The Gift of God, Power


2 Timothy 1:1-7

A Sermon Preached 2/9/97

Dr. C. W. Powell


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There are several words that are translated "power" or "might" in the Bible.  One of them is used in John 1:12  "But as many as received him, to them gave he power to become the sons of God."  The word there means authority, or right, as you might give a "power of attorney" to someone, that is the right to act on your behalf.


Another word is used in 2Tim. 1:7.  It means "enabling power," or the power to do what you ought to do.  You may have the right to something, but no power to do it.   You have the right to play basketball for the Chicago Bulls, but you may not have the ability or the power or skill to do it.  It is the Holy Spirit who gives this enabling, through faith in Jesus Christ crucified.


Last week we spoke of the soundness of mind that the Spirit gives to those who believe in Christ.   Today we speak of a second benefit of the gift of the Spirit to believers: that of power, or the enabling of them to do what God has call them to do.


Philippians 2:13 says that it is God who works in us, both to will and to do of His good pleasure.  Paul tells Timothy that this working is accomplished by the Holy Spirit.  He enables us, works through us to accomplish God's plan and purpose.


I.  General Remarks.


The word for power has noun forms, verb forms, adjective forms, just as English does.  For instance: power, powered, and powerful.  These words are used in various ways.


God Himself.  The word is used for God Himself:  At his trial before the high priest, Jesus said that we would see him seating at the right hand of power, coming in the clouds of heaven:  Matt. 26:64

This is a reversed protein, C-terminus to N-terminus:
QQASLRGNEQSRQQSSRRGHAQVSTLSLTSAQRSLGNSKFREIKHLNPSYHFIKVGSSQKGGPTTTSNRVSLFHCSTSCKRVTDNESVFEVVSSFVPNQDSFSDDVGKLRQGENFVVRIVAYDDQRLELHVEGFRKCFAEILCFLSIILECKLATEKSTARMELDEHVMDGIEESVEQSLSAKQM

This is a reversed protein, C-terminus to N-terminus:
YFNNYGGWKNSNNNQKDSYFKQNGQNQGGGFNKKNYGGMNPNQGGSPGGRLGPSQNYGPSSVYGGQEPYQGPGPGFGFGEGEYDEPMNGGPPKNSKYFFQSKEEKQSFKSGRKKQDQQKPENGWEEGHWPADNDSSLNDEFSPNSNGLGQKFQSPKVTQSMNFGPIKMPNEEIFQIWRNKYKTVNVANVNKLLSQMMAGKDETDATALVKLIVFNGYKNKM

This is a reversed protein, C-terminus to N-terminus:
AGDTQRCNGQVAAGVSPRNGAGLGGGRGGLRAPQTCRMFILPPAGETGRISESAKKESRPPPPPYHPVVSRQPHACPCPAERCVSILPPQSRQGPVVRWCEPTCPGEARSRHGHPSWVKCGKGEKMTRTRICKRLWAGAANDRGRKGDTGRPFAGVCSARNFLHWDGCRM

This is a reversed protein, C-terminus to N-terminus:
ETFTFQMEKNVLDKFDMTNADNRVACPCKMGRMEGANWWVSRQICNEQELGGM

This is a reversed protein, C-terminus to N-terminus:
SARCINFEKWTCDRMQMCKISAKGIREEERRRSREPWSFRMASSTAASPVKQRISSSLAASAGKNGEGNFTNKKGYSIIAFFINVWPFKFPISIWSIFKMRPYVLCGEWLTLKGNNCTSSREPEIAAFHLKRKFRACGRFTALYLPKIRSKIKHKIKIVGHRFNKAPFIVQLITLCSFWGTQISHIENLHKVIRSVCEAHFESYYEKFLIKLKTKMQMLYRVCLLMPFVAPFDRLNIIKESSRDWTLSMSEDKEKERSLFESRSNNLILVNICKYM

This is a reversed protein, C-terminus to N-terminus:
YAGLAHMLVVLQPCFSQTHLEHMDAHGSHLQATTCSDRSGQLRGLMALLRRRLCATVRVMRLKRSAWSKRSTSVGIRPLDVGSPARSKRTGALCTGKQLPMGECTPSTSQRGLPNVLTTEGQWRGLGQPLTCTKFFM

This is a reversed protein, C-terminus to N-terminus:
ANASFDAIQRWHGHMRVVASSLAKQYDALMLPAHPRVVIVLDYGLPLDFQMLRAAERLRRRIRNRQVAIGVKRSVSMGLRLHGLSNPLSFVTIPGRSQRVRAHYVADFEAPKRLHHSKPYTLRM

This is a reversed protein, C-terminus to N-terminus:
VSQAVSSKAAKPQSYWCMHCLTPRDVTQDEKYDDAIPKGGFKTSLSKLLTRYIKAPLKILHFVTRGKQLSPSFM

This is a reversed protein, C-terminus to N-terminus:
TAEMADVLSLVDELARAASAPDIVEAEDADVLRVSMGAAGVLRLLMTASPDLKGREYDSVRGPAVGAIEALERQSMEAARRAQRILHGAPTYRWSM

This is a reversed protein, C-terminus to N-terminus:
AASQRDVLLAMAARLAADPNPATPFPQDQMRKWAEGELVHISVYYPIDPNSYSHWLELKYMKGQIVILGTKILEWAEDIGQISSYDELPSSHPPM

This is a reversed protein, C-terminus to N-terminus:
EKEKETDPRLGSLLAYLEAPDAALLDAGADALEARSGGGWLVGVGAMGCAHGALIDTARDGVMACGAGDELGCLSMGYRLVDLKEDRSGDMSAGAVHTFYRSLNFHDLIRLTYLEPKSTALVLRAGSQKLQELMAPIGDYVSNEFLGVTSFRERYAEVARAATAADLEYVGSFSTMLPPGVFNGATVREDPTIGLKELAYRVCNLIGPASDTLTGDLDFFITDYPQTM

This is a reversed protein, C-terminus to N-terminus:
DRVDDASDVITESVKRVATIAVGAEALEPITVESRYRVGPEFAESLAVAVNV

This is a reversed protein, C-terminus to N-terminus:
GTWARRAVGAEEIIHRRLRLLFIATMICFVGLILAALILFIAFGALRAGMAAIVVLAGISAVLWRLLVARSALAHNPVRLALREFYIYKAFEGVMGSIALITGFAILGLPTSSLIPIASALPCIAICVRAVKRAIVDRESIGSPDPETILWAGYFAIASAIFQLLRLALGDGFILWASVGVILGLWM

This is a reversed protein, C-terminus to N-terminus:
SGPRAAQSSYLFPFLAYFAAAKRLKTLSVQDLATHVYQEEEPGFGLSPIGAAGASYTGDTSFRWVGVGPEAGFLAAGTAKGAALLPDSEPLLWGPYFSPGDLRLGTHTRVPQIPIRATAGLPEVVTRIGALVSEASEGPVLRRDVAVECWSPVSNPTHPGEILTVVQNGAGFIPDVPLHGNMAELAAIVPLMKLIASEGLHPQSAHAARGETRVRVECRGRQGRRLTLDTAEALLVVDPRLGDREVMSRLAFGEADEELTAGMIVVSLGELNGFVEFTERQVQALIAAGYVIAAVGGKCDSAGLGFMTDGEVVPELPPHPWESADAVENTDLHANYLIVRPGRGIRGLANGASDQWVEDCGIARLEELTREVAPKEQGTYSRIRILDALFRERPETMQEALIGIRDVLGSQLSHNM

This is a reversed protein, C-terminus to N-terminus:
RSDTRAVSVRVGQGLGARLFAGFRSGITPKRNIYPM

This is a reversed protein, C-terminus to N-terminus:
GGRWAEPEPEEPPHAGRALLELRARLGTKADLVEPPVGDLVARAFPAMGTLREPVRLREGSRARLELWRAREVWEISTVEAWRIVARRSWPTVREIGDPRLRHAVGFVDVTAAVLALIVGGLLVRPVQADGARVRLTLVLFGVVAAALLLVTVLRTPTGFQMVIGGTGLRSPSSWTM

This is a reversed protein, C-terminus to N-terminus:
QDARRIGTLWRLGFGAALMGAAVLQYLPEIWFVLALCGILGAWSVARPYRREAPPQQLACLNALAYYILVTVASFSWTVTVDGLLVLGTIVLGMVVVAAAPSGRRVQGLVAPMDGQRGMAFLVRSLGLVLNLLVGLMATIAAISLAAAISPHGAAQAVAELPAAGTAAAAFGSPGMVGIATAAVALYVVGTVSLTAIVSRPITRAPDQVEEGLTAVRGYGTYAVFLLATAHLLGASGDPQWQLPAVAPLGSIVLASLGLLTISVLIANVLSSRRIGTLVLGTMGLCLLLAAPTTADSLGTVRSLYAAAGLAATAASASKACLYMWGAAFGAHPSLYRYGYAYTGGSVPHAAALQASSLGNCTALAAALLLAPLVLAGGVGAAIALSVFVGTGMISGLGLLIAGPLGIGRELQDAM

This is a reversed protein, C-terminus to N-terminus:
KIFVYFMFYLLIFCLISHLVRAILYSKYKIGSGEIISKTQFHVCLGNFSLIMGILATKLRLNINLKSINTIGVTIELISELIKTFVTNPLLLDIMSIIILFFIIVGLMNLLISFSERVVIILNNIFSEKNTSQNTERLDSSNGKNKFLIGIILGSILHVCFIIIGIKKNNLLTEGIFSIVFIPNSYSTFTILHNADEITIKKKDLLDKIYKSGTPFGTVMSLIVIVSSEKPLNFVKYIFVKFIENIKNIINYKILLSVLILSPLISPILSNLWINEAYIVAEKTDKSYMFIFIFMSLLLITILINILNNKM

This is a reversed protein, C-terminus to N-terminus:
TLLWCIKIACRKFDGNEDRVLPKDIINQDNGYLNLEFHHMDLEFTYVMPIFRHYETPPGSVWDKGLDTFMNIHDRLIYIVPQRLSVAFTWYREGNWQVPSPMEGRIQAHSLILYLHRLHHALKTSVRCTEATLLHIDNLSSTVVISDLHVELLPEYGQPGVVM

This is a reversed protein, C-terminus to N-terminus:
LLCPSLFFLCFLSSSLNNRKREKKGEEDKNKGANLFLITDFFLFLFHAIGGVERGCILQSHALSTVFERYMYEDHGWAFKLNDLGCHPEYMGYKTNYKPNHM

Angels.  In Ephesians 1:21, Christ is seated above all powers.  Sometimes both good or bad angels are included, as Romans 8:38, where neither principalities nor power can ever separate us from the love of God.


Miracles.  Sometimes this word means miracles, or mighty deeds.  It is often so used in the New Testament.


II.  Significant Passages.


God Is Able.  Abraham did not stagger at the promise of God, because he knew that God had the power (was able) to do what He had promised.  (Romans 4:21)   In the same way we know that God has the power to make all grace abound to us, so that we are able to do what He has commanded (2Cor. 9:8)


The Power of Scripture


The Scriptures have the power to make us wise to salvation (2Timothy 3:15-17).  Simply because the Scriptures are inspired of God, they are able (have the power) to bring wisdom unto salvation.  The Word does not return empty to God, but accomplishes that for which it is sent (Is. 55:9-13).


Power to Believers


In the parable of the Talents, Jesus said that the servants were given talents according to their several "abilities" (powers)  (Matt. 25:15).   This corresponds to the definition given above.   God gives talents in proportion to the power that the servant received to use them.  The gifts corresponded to the ability.   We can have confidence that God will enable us to endure the trials, suffer the persecution, or whatever else He lays upon us, for the Spirit will enable us to fulfill the service that He has laid upon us.


The Power of Faith.  The Spirit works through faith.  Faith is His gift, and it is through this gift that victory is gained over the world (1 John 5:4).  Thus, out of weakness, the martyrs were "made strong" (given power) (Hebrews 11:34).  It was by faith that Sarah received strength (power) to conceive seed (Heb. 11:11). 


Colossians 1:9-11 


"For this cause we also, since the day we heard it, do not cease to pray for you, and to desire that ye might be filled with the knowledge of his will in all wisdom and spiritual understanding; that ye might walk worthy of the Lord unto all pleasing, being fruitful in every good work, and increasing in the knowledge of God; strengthened with all might, according to his glorious power, unto all patience and longsuffering with joyfulness...."


Paul knew that they would not be able to "be filled with the knowledge of his will," or to be "fruitful in every good work," unless they were strengthened with all might, or literally, "powered with power," according to Christ's glorious Dominion as the Creator of all things.  Paul knew that they needed an enabling from God in order to have these things.


The Power of Ministers.